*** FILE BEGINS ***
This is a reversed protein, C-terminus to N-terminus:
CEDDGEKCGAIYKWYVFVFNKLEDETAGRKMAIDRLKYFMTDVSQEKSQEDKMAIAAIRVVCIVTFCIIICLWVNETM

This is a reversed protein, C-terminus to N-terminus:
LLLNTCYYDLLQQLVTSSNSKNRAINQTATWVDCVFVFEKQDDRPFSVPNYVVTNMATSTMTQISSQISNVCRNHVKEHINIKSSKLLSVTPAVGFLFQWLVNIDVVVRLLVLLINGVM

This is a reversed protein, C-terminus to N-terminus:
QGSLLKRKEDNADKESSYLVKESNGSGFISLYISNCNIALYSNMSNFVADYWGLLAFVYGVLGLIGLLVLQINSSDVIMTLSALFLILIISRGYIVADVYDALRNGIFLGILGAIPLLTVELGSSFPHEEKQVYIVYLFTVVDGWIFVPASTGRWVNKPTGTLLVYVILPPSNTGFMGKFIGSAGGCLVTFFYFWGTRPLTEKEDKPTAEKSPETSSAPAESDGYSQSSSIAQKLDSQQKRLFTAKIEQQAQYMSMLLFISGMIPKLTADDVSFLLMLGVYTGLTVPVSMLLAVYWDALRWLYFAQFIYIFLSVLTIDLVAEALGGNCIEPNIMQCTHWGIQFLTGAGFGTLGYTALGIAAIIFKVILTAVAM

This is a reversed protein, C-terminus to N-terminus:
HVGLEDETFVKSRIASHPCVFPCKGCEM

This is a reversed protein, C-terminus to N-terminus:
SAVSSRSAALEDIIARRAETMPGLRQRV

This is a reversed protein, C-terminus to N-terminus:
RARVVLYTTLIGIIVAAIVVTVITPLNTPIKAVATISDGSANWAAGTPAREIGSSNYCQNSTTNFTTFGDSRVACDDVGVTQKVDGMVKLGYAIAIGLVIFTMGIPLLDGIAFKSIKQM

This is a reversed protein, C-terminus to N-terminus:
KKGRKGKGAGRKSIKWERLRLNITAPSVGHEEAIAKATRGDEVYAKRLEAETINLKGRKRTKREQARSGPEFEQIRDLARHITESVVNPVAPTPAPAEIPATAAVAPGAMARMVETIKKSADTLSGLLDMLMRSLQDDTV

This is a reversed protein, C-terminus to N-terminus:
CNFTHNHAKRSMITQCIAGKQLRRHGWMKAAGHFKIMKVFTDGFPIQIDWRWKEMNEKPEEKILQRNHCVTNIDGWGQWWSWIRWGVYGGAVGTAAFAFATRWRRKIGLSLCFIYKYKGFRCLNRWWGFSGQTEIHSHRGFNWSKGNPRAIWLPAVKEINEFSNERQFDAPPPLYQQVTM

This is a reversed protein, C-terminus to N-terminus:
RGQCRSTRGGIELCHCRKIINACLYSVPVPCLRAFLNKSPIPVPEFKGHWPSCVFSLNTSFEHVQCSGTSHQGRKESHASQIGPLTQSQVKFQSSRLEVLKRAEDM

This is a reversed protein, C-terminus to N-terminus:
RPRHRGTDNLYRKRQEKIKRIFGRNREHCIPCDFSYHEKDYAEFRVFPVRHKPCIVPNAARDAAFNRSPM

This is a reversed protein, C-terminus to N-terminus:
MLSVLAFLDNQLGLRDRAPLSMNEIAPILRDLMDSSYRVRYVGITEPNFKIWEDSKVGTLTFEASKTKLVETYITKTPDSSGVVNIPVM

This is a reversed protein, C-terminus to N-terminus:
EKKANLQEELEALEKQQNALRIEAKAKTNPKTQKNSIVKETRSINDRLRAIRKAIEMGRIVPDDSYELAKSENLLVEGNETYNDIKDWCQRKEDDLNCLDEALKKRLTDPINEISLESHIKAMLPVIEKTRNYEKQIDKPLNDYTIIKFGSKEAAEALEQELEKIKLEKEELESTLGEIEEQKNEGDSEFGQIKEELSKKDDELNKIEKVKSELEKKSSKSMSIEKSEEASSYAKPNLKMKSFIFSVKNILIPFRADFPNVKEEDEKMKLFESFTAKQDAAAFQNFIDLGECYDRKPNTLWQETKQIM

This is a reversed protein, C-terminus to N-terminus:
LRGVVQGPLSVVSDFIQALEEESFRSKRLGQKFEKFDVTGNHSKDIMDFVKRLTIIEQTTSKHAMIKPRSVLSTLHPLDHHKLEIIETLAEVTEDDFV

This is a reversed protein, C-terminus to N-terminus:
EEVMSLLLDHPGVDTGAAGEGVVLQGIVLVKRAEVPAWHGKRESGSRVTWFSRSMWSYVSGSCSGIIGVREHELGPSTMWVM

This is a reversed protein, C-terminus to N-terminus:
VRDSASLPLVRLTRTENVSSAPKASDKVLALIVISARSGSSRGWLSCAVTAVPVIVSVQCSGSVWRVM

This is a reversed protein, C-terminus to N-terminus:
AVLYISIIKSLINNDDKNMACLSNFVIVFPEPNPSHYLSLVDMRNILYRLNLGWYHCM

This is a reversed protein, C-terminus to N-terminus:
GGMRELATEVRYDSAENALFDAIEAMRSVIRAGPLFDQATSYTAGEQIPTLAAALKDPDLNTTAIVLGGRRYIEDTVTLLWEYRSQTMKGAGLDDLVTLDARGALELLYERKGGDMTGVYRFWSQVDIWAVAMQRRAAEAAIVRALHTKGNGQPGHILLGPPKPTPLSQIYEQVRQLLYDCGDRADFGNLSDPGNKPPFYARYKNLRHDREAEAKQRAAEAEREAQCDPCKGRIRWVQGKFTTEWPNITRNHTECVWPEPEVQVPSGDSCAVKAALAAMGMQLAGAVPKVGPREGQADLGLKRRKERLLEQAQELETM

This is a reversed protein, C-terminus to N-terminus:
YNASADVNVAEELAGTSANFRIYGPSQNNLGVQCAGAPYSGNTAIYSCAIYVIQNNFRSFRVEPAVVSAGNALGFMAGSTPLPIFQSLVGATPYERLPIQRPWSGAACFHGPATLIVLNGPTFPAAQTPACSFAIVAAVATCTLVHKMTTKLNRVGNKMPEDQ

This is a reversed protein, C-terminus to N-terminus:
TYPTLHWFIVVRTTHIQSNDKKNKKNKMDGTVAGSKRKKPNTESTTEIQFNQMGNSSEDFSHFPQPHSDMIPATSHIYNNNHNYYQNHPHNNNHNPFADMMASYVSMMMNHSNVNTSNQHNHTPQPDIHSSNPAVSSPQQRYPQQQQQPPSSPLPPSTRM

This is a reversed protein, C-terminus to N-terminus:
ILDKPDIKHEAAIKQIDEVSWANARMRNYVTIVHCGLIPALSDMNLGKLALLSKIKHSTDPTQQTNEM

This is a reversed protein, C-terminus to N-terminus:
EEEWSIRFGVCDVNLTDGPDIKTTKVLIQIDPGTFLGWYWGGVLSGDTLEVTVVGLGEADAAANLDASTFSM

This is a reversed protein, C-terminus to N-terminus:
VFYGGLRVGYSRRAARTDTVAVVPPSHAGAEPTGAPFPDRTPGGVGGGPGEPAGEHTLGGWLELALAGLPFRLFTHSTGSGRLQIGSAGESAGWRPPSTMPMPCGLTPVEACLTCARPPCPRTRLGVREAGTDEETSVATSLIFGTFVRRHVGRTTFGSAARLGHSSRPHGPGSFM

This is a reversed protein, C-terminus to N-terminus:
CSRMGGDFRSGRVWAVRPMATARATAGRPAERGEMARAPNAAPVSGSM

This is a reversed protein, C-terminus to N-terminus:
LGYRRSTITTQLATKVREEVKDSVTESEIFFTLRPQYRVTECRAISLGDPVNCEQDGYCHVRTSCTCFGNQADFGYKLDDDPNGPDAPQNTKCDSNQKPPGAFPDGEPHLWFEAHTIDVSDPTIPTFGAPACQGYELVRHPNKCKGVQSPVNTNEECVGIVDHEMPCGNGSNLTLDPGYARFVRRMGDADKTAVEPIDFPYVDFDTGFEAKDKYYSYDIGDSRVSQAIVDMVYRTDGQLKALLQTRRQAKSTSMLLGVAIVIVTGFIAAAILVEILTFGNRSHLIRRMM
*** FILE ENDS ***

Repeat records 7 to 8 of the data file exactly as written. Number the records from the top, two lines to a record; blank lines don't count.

This is a reversed protein, C-terminus to N-terminus:
KKGRKGKGAGRKSIKWERLRLNITAPSVGHEEAIAKATRGDEVYAKRLEAETINLKGRKRTKREQARSGPEFEQIRDLARHITESVVNPVAPTPAPAEIPATAAVAPGAMARMVETIKKSADTLSGLLDMLMRSLQDDTV

This is a reversed protein, C-terminus to N-terminus:
CNFTHNHAKRSMITQCIAGKQLRRHGWMKAAGHFKIMKVFTDGFPIQIDWRWKEMNEKPEEKILQRNHCVTNIDGWGQWWSWIRWGVYGGAVGTAAFAFATRWRRKIGLSLCFIYKYKGFRCLNRWWGFSGQTEIHSHRGFNWSKGNPRAIWLPAVKEINEFSNERQFDAPPPLYQQVTM